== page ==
A group of local citizens from the Italian Island of Sicily have denounced a recent political decision to turn a 4-star seaside resort into the latest migrant welcome center, near the historic city of Agrigento.
The hotel Capo Rossello Realmonte is located just a short distance from the Scala dei Turchi, or “Turkish Steps,” an unusual white, rocky cliff popular with tourists that has also been proposed for the UNESCO Heritage list.
The Region of Sicily, led by governor Rosario Crocetta of the Democratic Party, has decided to transform the hotel into a hub where asylum-seekers will be accommodated, theoretically just for 48 hours for registration purposes before being transferred to other centers or possible repatriation. Critics have noted that the migrants and refugees will actually be staying considerably longer, judging from the way such centers work elsewhere in Italy.
The local City Council of Realmonte, chaired by Mayor Calogero Zicari has joined a local citizens’ movement in collecting signatures protesting the plan to convert the hotel into a migrant center.
The mayor told local media that since the area depends on tourism, the proposal would have “a major impact on the economy,” recalling that the arrival of large groups of migrants in other areas has destroyed investments that had been developed over years.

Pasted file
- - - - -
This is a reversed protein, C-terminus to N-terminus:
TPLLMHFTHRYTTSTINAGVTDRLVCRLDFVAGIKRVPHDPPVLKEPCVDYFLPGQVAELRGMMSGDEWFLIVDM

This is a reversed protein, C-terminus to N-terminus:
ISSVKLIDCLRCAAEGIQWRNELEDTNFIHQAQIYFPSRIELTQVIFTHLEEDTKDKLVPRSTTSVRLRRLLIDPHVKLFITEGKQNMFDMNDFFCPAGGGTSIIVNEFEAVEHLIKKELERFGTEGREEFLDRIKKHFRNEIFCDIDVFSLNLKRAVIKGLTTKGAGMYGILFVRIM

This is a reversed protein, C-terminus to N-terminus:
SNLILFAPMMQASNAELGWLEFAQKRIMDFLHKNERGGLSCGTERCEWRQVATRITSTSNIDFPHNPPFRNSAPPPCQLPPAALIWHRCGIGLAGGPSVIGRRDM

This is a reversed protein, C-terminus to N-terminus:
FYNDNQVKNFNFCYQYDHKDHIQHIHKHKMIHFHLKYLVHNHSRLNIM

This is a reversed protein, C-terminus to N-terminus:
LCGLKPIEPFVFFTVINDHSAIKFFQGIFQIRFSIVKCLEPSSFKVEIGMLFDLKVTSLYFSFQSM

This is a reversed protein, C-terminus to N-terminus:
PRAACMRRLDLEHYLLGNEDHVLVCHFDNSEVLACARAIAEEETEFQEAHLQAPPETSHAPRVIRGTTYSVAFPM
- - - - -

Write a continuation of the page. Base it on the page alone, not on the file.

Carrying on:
“We are angry and worried by this latest irresponsible decision,” said Angelo Attaguile, the local leader of the Noi con Salvini populist political party.
“Some people forget that we are talking about a site with enormous touristic value, which was recently nominated as a UNESCO Heritage site, and which could be jeopardizes by this foolish decision,” Attaguile said.
“We cannot accept that top-tier hotel facilities, close to the sea and tourist destinations like the Scala Dei Turchi, continue to be turned into reception centers,” he added.
Another political operative from the Noi con Salvini party, Giuseppe Di Rosa, has accused politicians in office of reaping economic benefits from public funds coming in for the construction and operation of refugee centers.
“They are transforming our land into a mega hotel that houses refugees of all kinds without any sanitary control of the territory,” he said.
“What are our local institutions doing to help Italians who pay taxes in Italy, and have no home and no job?” Di Rosa added.
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